When New College student Adam Johnson was writing his 2021 senior thesis—a paper entitled Charrettes, Urban Planning and Democracy—he didn’t expect the local community to take major notice.
But his insightful text spoke directly to planners invested in the future of sustainable cities, and his vision earned him the student scholarship award from the Florida Planning and Zoning Association (FPZA) Gulf Coast Chapter.
“I’m incredibly grateful to have been selected for the scholarship. I really believe design charrettes hold the potential to fundamentally change how we create our cities,” said Johnson, a sociology and political science student who received the award this month and will graduate in May. “Charrettes deserve to be taken seriously, and they should be researched further as tools for local democracy.”
In the context of urban planning, a “charrette” is a design process that engages all stakeholders of a proposed project (community members, developers, city staff and officials) in a series of meetings and interactive workshops to collaboratively create a plan. Johnson believes these meetings allow all sides to be heard and enable cities to equitably move forward.
“Charrettes are not only more democratic than typical public participation, but they can help us get past barriers, such as land-use regulation and NIMBYism to create the sustainable city of the future,” Johnson said. “It’s very fulfilling to be able to hopefully make a small but notable impact with my research, which is all I can really ask for.”
So what does it mean that the FPZA has officially recognized Johnson’s work in this regard? First off, it offers Johnson visibility, as his paper will be published in the organization’s quarterly Overview newsletter (the winter edition for January/February). The FPZA is part of the larger American Planning Association (which “provides leadership in the development of vital communities for all by advocating excellence in planning, promoting education and resident empowerment”) and has more than 40,000 members from 90 countries. Johnson also received $500 for the FPZA scholarship, which he will use to offset graduate school costs.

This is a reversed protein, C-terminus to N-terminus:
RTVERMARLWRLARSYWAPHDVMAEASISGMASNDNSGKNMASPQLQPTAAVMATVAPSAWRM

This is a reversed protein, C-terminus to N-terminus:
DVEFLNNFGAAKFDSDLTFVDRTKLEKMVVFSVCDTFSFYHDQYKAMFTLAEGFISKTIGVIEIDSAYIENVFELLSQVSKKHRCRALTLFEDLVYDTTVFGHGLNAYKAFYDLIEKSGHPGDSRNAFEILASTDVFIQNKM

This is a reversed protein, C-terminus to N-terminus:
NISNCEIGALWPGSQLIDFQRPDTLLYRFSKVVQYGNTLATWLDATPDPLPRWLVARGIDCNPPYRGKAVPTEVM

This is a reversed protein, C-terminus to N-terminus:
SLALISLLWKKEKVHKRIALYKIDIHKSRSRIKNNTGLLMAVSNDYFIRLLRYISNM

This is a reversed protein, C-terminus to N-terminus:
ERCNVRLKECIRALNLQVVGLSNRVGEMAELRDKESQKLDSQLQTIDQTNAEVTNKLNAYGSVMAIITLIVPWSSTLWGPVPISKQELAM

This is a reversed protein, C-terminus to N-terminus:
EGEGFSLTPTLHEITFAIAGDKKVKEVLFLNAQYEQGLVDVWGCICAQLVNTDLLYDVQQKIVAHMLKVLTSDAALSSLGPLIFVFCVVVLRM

It took a tremendous amount of work for Johnson to get to this point, including quite a bit of collaboration with David Brain, Ph.D., the director of the Urban Studies Program, and a professor of sociology and environmental studies at New College.
Johnson began working with Brain as a research assistant in the fall of 2019, on a project funded by the Axel and Margaret Ax:son-Johnson Foundation for Public Benefit and the KTH Royal Institute of Technology in Stockholm, Sweden. One of Johnson’s roles has been to help compile research articles on public space and organize them into a database, which will be publicly launched in early 2021.
But this was not the first time Johnson collected and analyzed data. During an Independent Study Project (ISP) in January 2020, Johnson conducted a content analysis of public comments presented to the City of Sarasota regarding a mixed-use development project before and after a design charrette. He is also the vice president of New College’s Democracy Matters chapter.
Brain’s mentorship has undoubtedly been integral to Johnson’s understanding of urban policy. The professor’s research centers on urban planning—specifically the processes of public engagement and the way the New Urbanist movement has relied on charrettes for design-centered collaboration.
He is not at all surprised that Johnson earned the FPZA scholarship.
“Adam is an exceptionally strong student. His work is characterized by a clarity, rigor and a sophistication far beyond most undergraduate researchers,” Brain said. “Adam has done a brilliant job of designing a research project that enables him to examine the ways that a charrette process changes the public discourse around planning projects.”
What’s next for Johnson? He is currently applying to master’s degree programs with focuses on urban issues, political science and public policy.
In Johnson’s words: “I have a lot of interests outside of the city too, but the city is connected to so much that is critical to political action moving forward—housing, transportation, climate change, etc.—that I’ve found myself coming back to it as a nexus of all these issues that’s ripe for research.”
Abby Weingarten is the senior editor in the Office of Communications & Marketing.